Blackhawks look to 'answer the call' vs. the Wild

Blackhawks look to 'answer the call' vs. the Wild

The Minnesota Wild have proven a foil to the Blackhawks lately. Whether it’s been indoors or outdoors, the blowout victory of the come-from-behind variety, the Wild have stymied the Blackhawks in all of their regular-season outings the past season and a half.

Now, they meet again on Wednesday night. Is this a measurement-stick game? Maybe. A critical game? Certainly. The Blackhawks’ biggest test is on this road trip right in front of them. And if the Blackhawks want to get back atop the Western Conference standings, they have to beat them.

“It’s not, you have to catch them or it’s a failure,” Brian Campbell said. “But our goal is to make the playoffs and have the highest seed possible, so to get that we’re going to have to catch Minnesota.”

The Blackhawks trail the Wild, who beat the Winnipeg Jets on Tuesday night, by six points entering Wednesday night's game. The Wild haven't had many hiccups lately, winning seven of their last 10. The Blackhawks know the Wild have set the new standard and they have to play their best hockey to measure up to it.

“If we look back to the week where we played these guys and Washington a few nights before that, everyone was talking about those being some pretty big tests and we didn’t really answer the call at that time,” Jonathan Toews said. “It wasn’t our best, the way we were playing. The way we’re playing on the road right now going into [Wednesday’s] game, we can really get excited for this game and try to redeem ourselves with a solid road effort.”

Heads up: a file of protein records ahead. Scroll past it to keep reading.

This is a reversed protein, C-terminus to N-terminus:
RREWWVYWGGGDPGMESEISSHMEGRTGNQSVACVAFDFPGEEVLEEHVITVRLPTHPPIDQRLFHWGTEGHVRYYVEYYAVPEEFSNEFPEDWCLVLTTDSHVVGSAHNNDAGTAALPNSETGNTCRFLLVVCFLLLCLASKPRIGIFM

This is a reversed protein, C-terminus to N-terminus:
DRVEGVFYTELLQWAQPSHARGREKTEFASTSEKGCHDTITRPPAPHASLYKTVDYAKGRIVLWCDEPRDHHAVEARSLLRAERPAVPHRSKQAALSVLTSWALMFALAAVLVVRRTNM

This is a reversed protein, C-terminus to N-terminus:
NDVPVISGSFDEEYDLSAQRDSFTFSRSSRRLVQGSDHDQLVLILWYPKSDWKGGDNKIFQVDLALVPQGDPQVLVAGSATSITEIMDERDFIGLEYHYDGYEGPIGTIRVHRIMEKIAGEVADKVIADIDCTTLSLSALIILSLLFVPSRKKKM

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You could compare the Wild’s current roll with the one they had in the second half of the 2014-15 season, but this Minnesota team seems different. As coach Joel Quenneville said, these Wild are deeper and, “have more balance up front. Four lines that are looking like they could score and make plays and are trying to score more.”

“They have balance, a back end and are strong in the net. We’re having trouble beating them in the regular season,” Quenneville said. “It’s a huge game for us, probably at this stage, for sure, our most important game. You want to finish first, you want to win as often as possible, you want to push the team ahead of you if you’re not there. but certainly there’s a gap there we’re looking to close.”

The Blackhawks’ 3-2 loss to the Wild on Jan. 15, a game they led 2-0 before Minnesota came back, apparently has stuck in the craw of some players.

“I think a lot of the guys still feel bad about that last game, so we’ll be pumped to play them,” Dennis Rasmussen said. “It’s a big game for us. We want to be first in the division and we want to get [one] back for the last time.”

Despite the Blackhawks’ recent up and downs and the Wild’s consistent play, the gap between the two isn’t so big. It’s certainly not insurmountable. The Wild have set the regular-season benchmark. The Blackhawks want to match it.

“You look across the league, [teams like] Columbus, Washington and Minnesota that get on those hot streaks and eventually they set the new standard where they have a ton of confidence and, even when they’re not playing so well, they’re finding ways to win,” Toews said. “Obviously they’re a tough team to beat right now, so that’s something we’ll be ready for.”

Blackhawks using first training camp under Jeremy Colliton to nail down defensive zone coverage

Blackhawks using first training camp under Jeremy Colliton to nail down defensive zone coverage

Jeremy Colliton has been the Blackhawks' head coach for more than 10 months now, but this is his first training camp with the team and he's able to instill some concepts that he wasn't able to do on the fly last season. The biggest thing, however, is that he was afforded a full summer to prep and can help get everyone on the same page during training camp and in the seven preseason games before the games actually matter.